Description:This new book in reality is a vast revision and updating of a book first published in 1992. As Duane Alexander says in his introduction, "This is a really big book." He points out that 40 years ago, this book would have been small since most of the information was not known at that time. Equally true is that this book would have been much smaller or less inclusive even in 1992. The explosion in knowledge in prenatal diagnosis and care has moved to "WARP speed," chief editor Mark Evans's term, and is well reported in this massive text.
Purpose:In Dr. Evans's introduction to the 1992 book, Reproductive Risks and Prenatal Diagnosis, he wrote: "The object of this book is to present the radically new approaches to diagnoses of fetal anomalies in such a way as to be understandable, reproducible, and useful in everyday practice." That continues to be the guiding reason for a new publication that is admirably achieved in 767 pages, 68 chapters, by 114 authors and four editors. The result brings us current in this area for the moment, but just barely, and revisions and updates will shortly follow.
Audience:This book is long and detailed. It is an invaluable resource for anyone interested in prenatal diagnosis, but in reality its audience will prove to be primarily in obstetrics, and specifically perinatology. To that end, the four editors have assembled an exhaustive list of chapter contributors drawn from institutions around the world. Editors, contributors, and institutions chosen represent major centers with highly crediblecredentials.
Features:The 68 chapters are organized into seven sections. First, the editors present material that updates genetic education: classic genetics, newer concepts, syndromes, and genetic counseling are but a few of the topics covered in the first section. Second, the book covers ultrasound diagnosis and screening, especially through photographs, illustrations, charts, and tables. The authors follow an anatomical and then gestational format to cover these topics thoroughly. Sections three and six deal with individual procedures and fetal therapy. The fourth section has a specific chapter for each of the laboratory diagnostic modalities currently available: cytogenetics, biochemical genetics, molecular screening, etc. Section five covers management problems and delves deeply into issues of fetal loss and autopsy, reduction of multiple pregnancies, and termination. The five chapters in the final section address the ethical, legal and social issues. Illustrative material is copious, well produced, and well explained. References are minimal to massive, almost excessive for some chapters.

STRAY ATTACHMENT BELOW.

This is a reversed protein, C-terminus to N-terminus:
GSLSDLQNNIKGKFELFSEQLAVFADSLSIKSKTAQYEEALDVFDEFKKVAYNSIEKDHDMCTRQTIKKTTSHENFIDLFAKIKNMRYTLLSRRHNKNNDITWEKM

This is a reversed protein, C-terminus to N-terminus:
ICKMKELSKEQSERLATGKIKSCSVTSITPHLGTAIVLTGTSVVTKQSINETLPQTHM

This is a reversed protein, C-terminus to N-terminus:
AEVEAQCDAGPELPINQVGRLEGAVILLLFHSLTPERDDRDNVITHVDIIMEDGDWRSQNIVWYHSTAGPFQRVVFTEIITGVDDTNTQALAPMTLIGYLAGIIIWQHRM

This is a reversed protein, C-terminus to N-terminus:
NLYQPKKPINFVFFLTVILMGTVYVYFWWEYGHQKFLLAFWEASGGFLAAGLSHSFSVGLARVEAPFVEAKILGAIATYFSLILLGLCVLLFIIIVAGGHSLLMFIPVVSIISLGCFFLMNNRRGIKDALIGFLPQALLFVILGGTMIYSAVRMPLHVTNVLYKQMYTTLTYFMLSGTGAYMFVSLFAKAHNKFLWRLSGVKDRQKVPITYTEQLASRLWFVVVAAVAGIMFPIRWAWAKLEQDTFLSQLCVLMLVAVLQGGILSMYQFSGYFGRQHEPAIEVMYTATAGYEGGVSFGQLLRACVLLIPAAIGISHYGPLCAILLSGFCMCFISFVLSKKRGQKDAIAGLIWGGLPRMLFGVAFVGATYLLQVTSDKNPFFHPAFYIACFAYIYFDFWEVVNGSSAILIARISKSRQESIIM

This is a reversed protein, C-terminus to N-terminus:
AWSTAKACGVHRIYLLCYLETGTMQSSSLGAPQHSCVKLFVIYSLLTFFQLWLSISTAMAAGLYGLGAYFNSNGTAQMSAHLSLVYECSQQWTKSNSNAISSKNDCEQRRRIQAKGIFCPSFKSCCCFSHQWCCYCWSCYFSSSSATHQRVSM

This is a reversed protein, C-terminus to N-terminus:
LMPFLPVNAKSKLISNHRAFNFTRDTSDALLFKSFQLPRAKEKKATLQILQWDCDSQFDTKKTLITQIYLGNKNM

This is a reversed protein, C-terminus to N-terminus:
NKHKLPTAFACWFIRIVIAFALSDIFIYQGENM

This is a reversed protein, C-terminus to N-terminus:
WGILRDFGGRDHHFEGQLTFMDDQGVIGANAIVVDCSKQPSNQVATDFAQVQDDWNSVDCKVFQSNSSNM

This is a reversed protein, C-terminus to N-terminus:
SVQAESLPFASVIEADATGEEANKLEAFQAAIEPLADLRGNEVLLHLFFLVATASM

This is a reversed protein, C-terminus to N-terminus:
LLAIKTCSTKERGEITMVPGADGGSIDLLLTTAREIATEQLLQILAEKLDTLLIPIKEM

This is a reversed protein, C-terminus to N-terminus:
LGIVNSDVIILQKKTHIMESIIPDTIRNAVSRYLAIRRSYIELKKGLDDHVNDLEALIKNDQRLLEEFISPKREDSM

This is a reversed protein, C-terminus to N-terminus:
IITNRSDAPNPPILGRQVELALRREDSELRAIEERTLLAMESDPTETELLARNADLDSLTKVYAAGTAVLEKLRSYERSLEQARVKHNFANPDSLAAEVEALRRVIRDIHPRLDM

Assessment:This is an excellent update on the whole field of prenatal diagnosis and care. The book is comprehensive, inclusive, well presented, and well illustrated. It will serve as a definitive resource currently, but it will almost surely need frequent revision and updating.